Another problem occurs in the event that a workover operation must be performed which requires re-entry into the production liner string. In this event, after the tubing Patented Sept. 29, 1970 string is removed, the production packer must be drilled out and either retrieved or pushed to the bottom of the hole. This procedure gives rise to the definite possibility of fluid and debris contamination of the producing zone.

SUMMARY OF THE INVENTION It is an object of the invention, therefore, to provide new and improved methods of completing deep oil and gas wells.

Itis another object of the invention to provide new and improved apparatus for simplifying the production equipment needed in a deep well completion.

It is a further object of the invention to provide new and improved well completion apparatus which eliminates the need for setting production packers.

It is an additional object of the invention to provide a new and improved method for providing a fluid seal between a production liner string and a production tubing string which simplifies later re-entry into the production liner string for performing workover operations therein.

It is another object of the invention to provide new and improved apparatus for providing a fluid seal between a production liner string and a production tubing string which minimizes the likelihood of future difliculty in removing the tubing string from the well.

It is a further object of the invention to provide new and improved well completion apparatus which provides in a single unit the functions heretofore provided by separate production packer apparatus and expansion joint apparaus.

In accordance with one feature of the invention, apparatus for use in completing oil and gas wells comprises an elongated tubular receptacle member adapted to be permanently connected into a string of permanent production liner and having its interior wall surface coated with a layer of insulation material. The apparatus also includes a tubular support member adapted to be connected to the lower portion of a string of removable production tubing and having an outside diameter which is less than the inside diameter of the receptable member. The apparatus further includes a series of annular packing seal units exteriorly mounted on the support member and having a maximum uncompressed outside diameter which is greater than the inside diameter of the receptacle member. The portion of the support member on which the packing seal units are mounted is adapted to be positioned within the receptacle member for cooperating with same for providing a fluid seal between the production liner and the production tubing and for enabling a substantial longitudinal expansion and contraction of the production tubing without breaking this uid seal.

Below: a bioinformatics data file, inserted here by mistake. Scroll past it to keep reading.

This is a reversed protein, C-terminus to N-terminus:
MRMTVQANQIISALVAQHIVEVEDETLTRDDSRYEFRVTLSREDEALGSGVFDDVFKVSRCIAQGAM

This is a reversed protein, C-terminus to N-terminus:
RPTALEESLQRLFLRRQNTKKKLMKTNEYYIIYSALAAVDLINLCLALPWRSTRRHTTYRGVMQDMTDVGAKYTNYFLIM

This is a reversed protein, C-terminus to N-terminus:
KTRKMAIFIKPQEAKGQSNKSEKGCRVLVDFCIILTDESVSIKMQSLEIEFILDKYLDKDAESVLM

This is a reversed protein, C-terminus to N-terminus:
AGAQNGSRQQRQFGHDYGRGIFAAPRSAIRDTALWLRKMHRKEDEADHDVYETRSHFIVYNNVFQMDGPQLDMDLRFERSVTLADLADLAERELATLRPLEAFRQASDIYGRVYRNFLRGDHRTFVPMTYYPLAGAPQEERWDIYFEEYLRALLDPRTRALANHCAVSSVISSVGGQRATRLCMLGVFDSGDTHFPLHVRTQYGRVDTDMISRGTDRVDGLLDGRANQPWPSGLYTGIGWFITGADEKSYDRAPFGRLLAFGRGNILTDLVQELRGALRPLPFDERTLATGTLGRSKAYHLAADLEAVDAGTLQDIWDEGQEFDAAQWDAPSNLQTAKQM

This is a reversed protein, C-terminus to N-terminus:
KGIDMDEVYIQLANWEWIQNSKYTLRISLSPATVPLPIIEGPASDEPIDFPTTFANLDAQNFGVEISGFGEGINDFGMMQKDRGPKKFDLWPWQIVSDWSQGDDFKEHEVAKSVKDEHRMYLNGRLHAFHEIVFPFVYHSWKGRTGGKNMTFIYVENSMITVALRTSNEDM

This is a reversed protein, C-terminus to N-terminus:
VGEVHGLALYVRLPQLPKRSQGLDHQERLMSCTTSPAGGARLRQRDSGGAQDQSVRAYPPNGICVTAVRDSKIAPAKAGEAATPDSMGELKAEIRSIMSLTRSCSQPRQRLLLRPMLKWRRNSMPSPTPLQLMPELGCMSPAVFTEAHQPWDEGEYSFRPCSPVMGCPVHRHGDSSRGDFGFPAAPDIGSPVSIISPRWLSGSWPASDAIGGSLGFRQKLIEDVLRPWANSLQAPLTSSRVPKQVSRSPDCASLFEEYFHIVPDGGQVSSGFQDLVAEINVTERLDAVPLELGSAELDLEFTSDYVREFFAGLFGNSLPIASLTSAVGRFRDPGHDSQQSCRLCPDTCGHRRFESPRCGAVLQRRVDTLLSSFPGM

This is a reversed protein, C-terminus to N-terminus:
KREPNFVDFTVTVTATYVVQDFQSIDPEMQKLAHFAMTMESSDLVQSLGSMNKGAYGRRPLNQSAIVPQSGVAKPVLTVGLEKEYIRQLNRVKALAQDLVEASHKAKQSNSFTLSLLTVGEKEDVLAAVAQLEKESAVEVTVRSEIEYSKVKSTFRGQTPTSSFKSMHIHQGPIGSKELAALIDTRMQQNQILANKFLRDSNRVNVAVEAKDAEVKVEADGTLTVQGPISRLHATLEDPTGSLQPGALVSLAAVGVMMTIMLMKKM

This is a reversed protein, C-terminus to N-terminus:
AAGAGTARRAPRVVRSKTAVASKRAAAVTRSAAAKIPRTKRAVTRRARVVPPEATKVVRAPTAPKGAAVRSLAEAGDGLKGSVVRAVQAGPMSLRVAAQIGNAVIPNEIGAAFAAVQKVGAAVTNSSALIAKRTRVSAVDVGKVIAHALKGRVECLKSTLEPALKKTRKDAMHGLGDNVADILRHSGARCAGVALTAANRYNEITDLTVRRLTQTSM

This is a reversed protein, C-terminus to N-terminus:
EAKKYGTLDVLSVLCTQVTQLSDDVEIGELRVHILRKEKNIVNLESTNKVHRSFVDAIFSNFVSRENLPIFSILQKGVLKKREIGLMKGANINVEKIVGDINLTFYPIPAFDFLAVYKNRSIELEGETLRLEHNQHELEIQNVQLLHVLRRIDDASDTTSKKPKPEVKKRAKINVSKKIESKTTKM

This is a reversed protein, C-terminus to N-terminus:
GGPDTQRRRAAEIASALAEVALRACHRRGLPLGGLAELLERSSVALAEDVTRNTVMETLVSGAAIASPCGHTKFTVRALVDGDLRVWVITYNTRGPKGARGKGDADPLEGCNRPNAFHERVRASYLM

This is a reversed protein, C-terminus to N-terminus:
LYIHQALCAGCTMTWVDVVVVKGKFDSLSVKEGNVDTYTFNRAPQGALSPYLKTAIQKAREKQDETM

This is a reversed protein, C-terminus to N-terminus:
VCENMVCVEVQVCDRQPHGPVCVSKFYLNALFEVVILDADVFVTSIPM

In accordance with another feature of the invention, a method of completing oil and gas well boreholes drilled into the earth comprises lowering casing into the upper part of the borehole. The method also comprises connecting the elongated tubular receptacle member into a string of production liner. The method further comprises lowering the production liner and receptacle member into the borehole through the casing unti'l a substantial portion of the production liner extends into the lower part of the borehole below the lower end of the casing. The method also includes cementing the casing, production liner and receptacle member in place in the borehole. The method further comprises connecting a sealing assembly including the annular packing seal units to the lower portion of a string of removable production tubing. The method also comprises lowering the production tubing into the casing and placing the packing seal units inside of the liner string receptacle member. The method additionally includes securing the production tubing to the wellhead equipment.

3 For a better understanding of the present invention, together with other and further objects and features thereof, reference is had to the following description taken in connection with the accompanying drawing, the scope of the invention being pointed out in the appended claims.